In 1912 George David Silva - variously described as Cingalese, Indian, 'Eurasian’ and a Queenslander - was living in the central coast town of Mackay working as a farm labourer. He was a convert to the Salvation Army and this seemingly pious man, 28 years old, was described in one newspaper as being a peculiar ‘pet’ of the church. Silva's religious zeal was such that he led meetings at Mackay with robust volleys of ‘Glory Hallelujahs’ and testified in the style of a bible-bashing preacher. Despite all this, Silva committed one of the most brutal crimes in Queensland history.
|George Silva, 1912 (Qld State Archives)|
The act was discovered one day in November 1911 when his boss, Charlie Ching, returned home to find his house locked up and his family absent. Silva was standing outside the house and claimed they were all out visiting a neighbour. Ching waited around but after a while he climbed in through a window and found a truly horrible scene. The bodies of his wife and three of the children lay dead on the floor, in a neat row with a bed sheet spread over them and a Bible carefully placed on top. His wife and eldest child Maud had been shot with a gun, and the younger children’s heads had been smashed with a blunt object. The house was a gruesome mess.
The two other children, Eddie and Dollie, had been at school but did not return home that day. Their bodies were found in scrub the next day. One had been shot, and the other clubbed to death.
Silva was arrested, charged and tried in Mackay for the murder of Maud. During the trial it was claimed that he wanted to marry her, but she had constantly rejected his advances. It was alleged that it was this rejection that sparked Silva’s bloody carnage. The ritualistic use of the sheet and Bible at the murder scene had incriminated Silva and he was condemned to hang at Boggo Road, in Brisbane.
His death scene upon the gallows (at 8am on Monday 10 June) was quite extraordinary. The chief warder asked him if he had anything to say, and Silva immediately launched into a full 27 minutes of preaching and proclaiming like a seasoned street corner disciple. He repeatedly thanked the prison officials for leading him up to the ‘throne of God’. He recited scriptures by chapter and verse and the Lord’s Prayer 12 times. He claimed that he would soon be in Heaven, ‘wearing a crown and playing harp among the angels.’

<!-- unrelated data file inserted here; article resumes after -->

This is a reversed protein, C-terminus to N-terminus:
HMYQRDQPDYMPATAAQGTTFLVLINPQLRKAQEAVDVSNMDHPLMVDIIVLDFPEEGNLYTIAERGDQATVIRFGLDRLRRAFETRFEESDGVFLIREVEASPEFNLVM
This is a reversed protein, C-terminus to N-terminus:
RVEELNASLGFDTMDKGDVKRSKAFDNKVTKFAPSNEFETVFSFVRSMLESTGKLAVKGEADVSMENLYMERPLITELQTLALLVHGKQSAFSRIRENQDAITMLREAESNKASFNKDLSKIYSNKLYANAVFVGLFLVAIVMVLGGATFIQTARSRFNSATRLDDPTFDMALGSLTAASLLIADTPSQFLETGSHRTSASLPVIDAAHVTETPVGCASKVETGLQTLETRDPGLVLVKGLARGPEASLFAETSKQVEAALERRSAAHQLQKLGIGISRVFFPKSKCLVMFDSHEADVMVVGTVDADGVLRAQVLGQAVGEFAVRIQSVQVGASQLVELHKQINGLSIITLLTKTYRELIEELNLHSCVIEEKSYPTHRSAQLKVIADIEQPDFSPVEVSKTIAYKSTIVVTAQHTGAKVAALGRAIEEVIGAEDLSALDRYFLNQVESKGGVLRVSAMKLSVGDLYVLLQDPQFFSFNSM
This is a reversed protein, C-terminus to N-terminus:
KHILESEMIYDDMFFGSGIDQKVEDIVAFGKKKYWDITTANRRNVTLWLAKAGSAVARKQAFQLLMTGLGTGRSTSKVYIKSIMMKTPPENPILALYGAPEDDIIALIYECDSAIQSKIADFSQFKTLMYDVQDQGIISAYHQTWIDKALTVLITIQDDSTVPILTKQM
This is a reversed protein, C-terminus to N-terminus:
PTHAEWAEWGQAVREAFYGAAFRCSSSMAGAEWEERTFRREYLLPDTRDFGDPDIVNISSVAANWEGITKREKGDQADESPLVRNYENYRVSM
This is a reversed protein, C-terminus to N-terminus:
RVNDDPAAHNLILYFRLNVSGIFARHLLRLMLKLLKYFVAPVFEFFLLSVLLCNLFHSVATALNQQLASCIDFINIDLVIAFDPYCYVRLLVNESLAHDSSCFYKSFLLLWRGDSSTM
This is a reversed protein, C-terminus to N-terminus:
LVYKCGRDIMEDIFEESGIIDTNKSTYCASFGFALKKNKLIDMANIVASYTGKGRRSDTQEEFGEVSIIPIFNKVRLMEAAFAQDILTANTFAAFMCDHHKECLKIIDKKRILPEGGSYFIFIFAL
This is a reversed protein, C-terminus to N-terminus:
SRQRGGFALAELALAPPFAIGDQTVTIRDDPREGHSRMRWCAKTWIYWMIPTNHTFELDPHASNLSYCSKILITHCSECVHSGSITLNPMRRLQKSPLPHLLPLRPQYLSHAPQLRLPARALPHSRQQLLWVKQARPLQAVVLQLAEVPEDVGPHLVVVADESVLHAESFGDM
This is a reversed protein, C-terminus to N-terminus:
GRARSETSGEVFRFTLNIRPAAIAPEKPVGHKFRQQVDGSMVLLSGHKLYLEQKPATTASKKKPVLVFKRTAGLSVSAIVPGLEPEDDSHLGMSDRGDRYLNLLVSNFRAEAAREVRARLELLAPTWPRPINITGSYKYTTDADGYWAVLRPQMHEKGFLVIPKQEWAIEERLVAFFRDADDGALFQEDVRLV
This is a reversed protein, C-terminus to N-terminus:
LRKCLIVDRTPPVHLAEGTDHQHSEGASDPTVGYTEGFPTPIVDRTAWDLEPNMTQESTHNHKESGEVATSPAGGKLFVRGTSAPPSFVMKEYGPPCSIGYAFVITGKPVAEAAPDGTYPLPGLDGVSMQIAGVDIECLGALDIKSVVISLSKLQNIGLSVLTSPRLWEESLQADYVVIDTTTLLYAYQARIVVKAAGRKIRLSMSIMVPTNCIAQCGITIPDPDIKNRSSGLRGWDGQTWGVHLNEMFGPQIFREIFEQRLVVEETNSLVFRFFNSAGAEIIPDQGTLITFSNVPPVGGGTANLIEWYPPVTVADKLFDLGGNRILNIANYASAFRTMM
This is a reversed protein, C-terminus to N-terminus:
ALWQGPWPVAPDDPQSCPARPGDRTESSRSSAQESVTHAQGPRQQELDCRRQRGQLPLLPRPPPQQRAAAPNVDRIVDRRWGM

At first the witnesses thought that he was a religious maniac, but as his diatribe went on it seemed more like an exercise in buying time and attention. He reeled off more Psalms and more quotes from the Bible, then continued to lecture his audience with preaching of the ‘narrow path to salvation’, reciting the passage regarding ‘walking through the valley of the shadow of death’ more than 12 times. This aroused scorn, as witnesses shuffled and whispered about his brutal crime. He then raised a scream hoping the other prisoners would hear his voice. He told them to be warned and cease their evil ways.
As the time approached half-past eight the officials became uneasy. The under-sheriff climbed the stairs and indicated that the time was up. Silva started on the Lord’s Prayer yet again, this time accompanied by Major Wilson from the Salvation Army. As they finished, the hangman stepped up and pulled the white hood over Silva’s head before quickly adjusting the noose. The under-sheriff quickly gave the signal, the lever was pushed, and Silva was finally silenced. He had jusy delivered the longest gallows speech in Queensland (and perhaps Australian) history.